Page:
Panthers fire GM Marty Hurney

The Carolina Panthers announced Monday morning that general manager Marty Hurney has been relieved of his duties.

The move came a day after a 19-14 loss to Dallas gave Carolina a 1-5 start despite it having one of the league's higher payrolls. The Panthers' record is the worst in the NFC.

"This was an extremely difficult decision," team owner Jerry Richardson said in a statement released by the team. "Marty made every effort to bring success to the Panthers and took the team to a Super Bowl and two NFC Championship Games. Unfortunately, we have not enjoyed the success we hoped for in recent years. I have the greatest respect and admiration for Marty and will always appreciate the way he tirelessly served the organization."

When asked Monday afternoon if Richardson gave him a reason for his firing, Hurney said, "It's simple, we're 1-5, and we're 1-3 at home. We laid an egg at home against the Giants on national television. We've come back the last two and lost against teams we felt we should beat. It can't continue to go this way."

Hurney said the Panthers need a player to step up "and take hold like a Ray Lewis does or a Tom Brady does."

He was asked if quarterback Cam Newton is one of the players that needs to step up.

"I think he's certainly capable. This isn't an indictment on any player. I think leadership in the locker room is one of the most underrated things in this league because the talent level is so even."

Hurney joined the team's personnel department in 1998 and was elevated to general manager in 2002.

Hurney also made it clear that he was fired and didn't resign.

"I'm not a quitter. The hardest thing about this is my final record for the season is 1-5. That's a hard one to live with. I haven't lost confidence in my ability."

The Panthers went to the Super Bowl in the 2003 season and the NFC Championship Game in the 2005 season. But Carolina hasn't had a winning season since 2008 and never had back-to-back winning seasons in Hurney's tenure.

"I am very fortunate to have been a part of one of the best organizations in the NFL since 1998," Hurney said earlier Monday, in the statement announcing his firing. "As general manager, I will always regret not helping us win the Super Bowl or having back-to-back winning seasons. I hope this change starts accomplishing the direction to those goals.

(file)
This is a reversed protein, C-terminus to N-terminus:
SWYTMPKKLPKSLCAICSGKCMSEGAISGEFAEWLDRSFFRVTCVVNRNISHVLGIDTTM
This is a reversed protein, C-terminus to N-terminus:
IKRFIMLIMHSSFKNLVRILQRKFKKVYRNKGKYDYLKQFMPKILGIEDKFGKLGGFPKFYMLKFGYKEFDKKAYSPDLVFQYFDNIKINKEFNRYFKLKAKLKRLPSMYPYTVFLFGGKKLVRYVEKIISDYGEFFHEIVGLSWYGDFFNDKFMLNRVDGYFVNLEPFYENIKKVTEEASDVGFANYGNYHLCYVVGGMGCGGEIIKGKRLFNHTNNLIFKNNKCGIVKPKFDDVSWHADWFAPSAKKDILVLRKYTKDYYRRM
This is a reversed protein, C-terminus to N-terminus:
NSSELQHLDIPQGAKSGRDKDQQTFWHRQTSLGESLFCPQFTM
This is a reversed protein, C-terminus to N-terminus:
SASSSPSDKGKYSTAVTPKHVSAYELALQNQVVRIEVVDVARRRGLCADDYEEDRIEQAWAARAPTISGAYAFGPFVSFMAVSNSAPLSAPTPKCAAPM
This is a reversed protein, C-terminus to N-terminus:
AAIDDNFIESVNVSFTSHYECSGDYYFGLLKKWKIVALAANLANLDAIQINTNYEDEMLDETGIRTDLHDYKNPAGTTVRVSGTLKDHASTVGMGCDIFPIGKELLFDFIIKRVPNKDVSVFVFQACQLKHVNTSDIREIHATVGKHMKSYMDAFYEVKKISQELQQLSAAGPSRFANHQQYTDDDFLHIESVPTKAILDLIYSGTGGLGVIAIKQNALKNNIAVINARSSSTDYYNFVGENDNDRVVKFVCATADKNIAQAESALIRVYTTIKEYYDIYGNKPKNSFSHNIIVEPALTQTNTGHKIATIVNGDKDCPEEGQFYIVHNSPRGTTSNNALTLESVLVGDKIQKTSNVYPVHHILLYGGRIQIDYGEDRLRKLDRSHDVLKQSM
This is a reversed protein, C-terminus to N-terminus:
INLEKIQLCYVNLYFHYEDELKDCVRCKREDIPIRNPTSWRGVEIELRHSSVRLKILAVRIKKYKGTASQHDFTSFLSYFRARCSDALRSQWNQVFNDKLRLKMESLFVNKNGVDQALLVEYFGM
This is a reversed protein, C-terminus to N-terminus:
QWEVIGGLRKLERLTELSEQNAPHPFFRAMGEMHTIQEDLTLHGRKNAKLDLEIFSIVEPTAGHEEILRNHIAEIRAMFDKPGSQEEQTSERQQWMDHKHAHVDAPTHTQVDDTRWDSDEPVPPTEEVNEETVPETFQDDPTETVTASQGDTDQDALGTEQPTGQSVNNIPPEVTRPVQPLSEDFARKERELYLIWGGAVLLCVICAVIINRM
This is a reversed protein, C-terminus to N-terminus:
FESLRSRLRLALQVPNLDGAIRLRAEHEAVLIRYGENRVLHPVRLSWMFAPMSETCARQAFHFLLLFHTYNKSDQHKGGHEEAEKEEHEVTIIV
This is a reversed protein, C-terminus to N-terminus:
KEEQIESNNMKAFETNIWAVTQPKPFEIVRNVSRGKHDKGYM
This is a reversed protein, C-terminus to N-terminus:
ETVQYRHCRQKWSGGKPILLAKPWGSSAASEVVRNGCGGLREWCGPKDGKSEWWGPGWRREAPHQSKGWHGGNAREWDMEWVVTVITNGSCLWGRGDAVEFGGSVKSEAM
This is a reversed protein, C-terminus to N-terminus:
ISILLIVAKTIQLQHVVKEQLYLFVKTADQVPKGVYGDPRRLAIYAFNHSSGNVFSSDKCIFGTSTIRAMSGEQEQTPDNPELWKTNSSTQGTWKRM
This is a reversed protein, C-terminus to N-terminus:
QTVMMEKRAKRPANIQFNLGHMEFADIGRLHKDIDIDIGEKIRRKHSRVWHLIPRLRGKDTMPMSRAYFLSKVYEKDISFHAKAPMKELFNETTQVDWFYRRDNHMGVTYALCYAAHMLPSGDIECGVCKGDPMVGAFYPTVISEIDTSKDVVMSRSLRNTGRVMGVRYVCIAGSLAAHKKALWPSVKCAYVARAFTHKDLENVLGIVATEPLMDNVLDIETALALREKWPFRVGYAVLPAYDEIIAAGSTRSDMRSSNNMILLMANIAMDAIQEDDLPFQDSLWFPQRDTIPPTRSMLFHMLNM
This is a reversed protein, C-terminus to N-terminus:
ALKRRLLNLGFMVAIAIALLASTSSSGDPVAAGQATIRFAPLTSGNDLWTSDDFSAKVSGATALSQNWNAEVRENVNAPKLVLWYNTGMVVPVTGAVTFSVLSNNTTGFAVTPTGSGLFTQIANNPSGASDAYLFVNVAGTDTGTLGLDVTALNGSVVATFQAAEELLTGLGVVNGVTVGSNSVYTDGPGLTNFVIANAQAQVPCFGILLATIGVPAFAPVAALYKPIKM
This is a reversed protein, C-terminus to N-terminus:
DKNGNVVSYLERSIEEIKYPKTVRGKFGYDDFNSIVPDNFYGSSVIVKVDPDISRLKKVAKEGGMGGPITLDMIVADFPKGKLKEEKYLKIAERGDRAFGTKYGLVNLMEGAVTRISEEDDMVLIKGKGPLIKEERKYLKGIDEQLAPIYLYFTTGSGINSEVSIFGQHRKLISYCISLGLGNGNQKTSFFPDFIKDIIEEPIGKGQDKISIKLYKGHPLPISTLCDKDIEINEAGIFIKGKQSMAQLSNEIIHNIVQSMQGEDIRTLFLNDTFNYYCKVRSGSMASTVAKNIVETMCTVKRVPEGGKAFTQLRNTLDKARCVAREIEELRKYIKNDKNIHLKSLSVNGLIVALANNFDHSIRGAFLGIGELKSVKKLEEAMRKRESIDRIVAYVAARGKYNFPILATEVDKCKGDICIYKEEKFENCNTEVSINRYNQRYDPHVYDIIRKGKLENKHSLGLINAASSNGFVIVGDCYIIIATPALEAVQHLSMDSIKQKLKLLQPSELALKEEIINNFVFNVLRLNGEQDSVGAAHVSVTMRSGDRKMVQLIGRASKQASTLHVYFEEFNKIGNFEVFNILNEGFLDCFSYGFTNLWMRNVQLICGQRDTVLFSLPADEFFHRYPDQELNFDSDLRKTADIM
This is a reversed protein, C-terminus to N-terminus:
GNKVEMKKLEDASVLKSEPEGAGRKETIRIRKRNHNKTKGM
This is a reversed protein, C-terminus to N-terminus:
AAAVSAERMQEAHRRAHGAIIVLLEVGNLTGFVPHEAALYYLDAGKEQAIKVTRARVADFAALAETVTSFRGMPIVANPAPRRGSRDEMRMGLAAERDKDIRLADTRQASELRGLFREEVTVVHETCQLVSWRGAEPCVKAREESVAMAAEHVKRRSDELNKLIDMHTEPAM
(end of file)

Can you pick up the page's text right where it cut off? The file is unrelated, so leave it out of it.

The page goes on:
"I understand this decision by Mr. Richardson and will always have an extremely close relationship with him. I consider him the best owner in the NFL. I am responsible for everybody in coaching, the players, the scouts and everybody in football operations. After six weeks, we are 1-5 coming off a 6-10 season."

While Hurney said he understood Richardson's decision, one of the team's defensive stars was taken aback by the move. Defensive end Charles Johnson tweeted his objections to Hurney's firing Monday morning.

Johnson, who is tied for the team lead in sacks with 3.5, wrote: "Marty wasn't the reason we are losing! That's bs! Unbelievable! Marty might be the realist GM that I know#InMyMind BS BS BS BS!"

Receiver Steve Smith, who has been with the Panthers since 2001, told the Charlotte Observer that the NFL was a "tough business" when asked about Hurney's firing.

"I always will, I always have respected Marty as a man and also as a GM. He's made some tough decisions," Smith told the newspaper. "Marty and Mr. Richardson, I think neither party thought this day would come in the middle of the season like this."

Hurney's philosophy has been to build through the draft and re-sign proven players rather than going after high-priced free agents. But the team wasted a number of high draft picks through the years on players who became busts.

The Panthers certainly had many chances to find impact players in the draft during Hurney's tenure. Since 2002, when he took over as general manager, only seven NFL teams have had more draft picks than the Panthers' 91, according to ESPN Stats & Information.

Hurney also was criticized for giving big free-agent contracts to keep the team's core intact following a 2-14 season in 2010. He gave defensive end Johnson, who has never been to a Pro Bowl, a contract worth $72 million and also handed out a five-year, $43 million contract with $21 million in guaranteed money to running back DeAngelo Williams. Williams hasn't done much since and serves as a part-time player.

This past offseason the Panthers gave fellow running back Jonathan Stewart a deal worth more than $5 million per year. That left the team with two high-priced running backs at a time when the NFL has moved toward becoming a passing league.

Information from The Associated Press was used in this report.